50 years after Kerner, racial and ethnic discrimination still holds children back

Research BriefPoverty & Economic Well-beingApr 23 2018

Fifty years after the release of the Kerner Commission’s report, Child Trends’ President Carol Emig reflects on how much has changed and how much remains to be done to realize the Commission’s call for “common opportunity for all.” Emig notes that while the lives of many children today are better than the lives of children 50 years ago, serious racial and ethnic inequities persist and work remains to address discrimination that often has deep and overlooked historical roots. Such work will take place in a demographic, economic, and policy landscape far different than the America of 50 years ago.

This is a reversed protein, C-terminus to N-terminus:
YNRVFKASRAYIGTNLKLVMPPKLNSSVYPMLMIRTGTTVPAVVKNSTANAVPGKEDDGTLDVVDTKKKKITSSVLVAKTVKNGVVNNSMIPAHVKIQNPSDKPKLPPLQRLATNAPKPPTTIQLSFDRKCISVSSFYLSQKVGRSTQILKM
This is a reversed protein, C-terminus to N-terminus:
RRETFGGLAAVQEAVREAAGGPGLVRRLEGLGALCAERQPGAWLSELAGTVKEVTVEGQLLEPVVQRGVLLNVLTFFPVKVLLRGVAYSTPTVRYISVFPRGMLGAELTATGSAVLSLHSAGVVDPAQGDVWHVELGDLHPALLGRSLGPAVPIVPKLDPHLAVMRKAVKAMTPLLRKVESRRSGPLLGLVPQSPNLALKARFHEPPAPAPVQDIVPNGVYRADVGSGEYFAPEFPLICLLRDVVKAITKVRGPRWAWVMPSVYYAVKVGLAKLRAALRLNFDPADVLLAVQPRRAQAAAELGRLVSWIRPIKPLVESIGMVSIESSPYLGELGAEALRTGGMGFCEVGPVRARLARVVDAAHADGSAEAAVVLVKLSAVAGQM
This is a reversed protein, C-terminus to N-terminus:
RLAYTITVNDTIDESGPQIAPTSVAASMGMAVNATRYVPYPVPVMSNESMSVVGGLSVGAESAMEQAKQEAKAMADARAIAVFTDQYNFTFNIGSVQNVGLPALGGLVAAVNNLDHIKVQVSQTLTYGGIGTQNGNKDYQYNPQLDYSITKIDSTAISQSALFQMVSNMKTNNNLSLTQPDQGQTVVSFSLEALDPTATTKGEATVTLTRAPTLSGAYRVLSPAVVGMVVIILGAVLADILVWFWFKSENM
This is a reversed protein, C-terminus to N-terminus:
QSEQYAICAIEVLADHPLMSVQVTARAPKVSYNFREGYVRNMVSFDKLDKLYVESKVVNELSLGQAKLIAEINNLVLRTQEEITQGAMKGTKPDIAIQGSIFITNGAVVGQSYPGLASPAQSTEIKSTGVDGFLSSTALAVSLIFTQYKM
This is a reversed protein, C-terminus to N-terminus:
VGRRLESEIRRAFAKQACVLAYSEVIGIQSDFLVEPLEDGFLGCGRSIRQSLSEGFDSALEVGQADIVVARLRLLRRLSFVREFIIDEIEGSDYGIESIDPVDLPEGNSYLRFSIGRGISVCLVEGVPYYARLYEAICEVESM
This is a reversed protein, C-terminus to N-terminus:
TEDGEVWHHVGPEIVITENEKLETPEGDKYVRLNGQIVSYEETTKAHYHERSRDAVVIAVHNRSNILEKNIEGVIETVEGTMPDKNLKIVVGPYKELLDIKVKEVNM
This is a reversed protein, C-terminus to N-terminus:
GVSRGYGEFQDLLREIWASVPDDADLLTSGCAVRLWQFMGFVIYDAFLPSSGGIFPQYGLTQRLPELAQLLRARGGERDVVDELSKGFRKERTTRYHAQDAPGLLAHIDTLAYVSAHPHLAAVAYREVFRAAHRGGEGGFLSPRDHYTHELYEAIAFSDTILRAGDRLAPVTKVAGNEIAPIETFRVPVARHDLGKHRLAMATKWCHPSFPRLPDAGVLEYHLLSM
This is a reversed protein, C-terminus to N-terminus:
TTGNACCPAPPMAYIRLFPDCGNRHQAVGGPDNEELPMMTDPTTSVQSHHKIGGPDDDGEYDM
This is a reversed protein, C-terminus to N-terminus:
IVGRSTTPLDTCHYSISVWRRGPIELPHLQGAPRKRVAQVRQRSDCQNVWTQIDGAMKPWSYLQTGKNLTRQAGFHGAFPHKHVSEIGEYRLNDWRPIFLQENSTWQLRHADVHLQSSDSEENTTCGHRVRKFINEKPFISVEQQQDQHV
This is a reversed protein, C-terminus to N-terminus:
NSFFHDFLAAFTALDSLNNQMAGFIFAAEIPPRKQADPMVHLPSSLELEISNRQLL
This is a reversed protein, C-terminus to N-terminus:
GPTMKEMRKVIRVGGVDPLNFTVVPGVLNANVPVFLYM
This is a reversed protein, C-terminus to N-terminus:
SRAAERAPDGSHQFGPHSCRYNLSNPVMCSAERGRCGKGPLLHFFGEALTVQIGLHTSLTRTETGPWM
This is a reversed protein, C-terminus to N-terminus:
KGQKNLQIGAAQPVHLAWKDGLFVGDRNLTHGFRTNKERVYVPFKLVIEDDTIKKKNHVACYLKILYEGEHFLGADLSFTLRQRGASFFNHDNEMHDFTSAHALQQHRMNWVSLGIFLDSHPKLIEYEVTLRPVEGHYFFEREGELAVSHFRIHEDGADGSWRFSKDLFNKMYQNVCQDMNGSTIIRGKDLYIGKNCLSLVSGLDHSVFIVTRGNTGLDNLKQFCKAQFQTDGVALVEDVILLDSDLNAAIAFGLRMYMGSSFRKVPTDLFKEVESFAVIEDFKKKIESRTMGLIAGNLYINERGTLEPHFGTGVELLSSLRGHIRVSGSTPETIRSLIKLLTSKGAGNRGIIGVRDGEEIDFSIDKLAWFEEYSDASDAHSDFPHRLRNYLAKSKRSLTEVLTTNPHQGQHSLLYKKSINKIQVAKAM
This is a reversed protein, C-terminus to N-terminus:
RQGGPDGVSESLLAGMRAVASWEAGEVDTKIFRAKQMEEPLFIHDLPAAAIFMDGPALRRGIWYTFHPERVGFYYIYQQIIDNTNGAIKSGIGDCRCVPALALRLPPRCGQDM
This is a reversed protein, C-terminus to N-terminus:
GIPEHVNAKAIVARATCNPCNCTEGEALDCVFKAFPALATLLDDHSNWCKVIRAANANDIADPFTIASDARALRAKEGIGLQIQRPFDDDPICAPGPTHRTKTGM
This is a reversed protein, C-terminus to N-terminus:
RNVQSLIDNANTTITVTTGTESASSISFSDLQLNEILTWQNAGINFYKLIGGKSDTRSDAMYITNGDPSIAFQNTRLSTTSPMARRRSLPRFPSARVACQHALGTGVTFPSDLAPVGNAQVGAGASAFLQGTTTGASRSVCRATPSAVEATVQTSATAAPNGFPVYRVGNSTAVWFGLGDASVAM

Contributing to a volume marking Kerner’s 50th anniversary, Emig reviews the major changes in the child and youth field since 1968 and suggests research-based health, early childhood, and education recommendations to move us closer to common opportunity.

Temple University Press has given Child Trends permission to reproduce the chapter below. To download the book, click here.

Emig, C. (2018). “Kerner and Kids: Work Remains.” In Healing Our Divided Society: Investing in America Fifty Years after the Kerner Report (eds. Harris, F. & Curtis, A.). Philadelphia, PA: Temple University Press.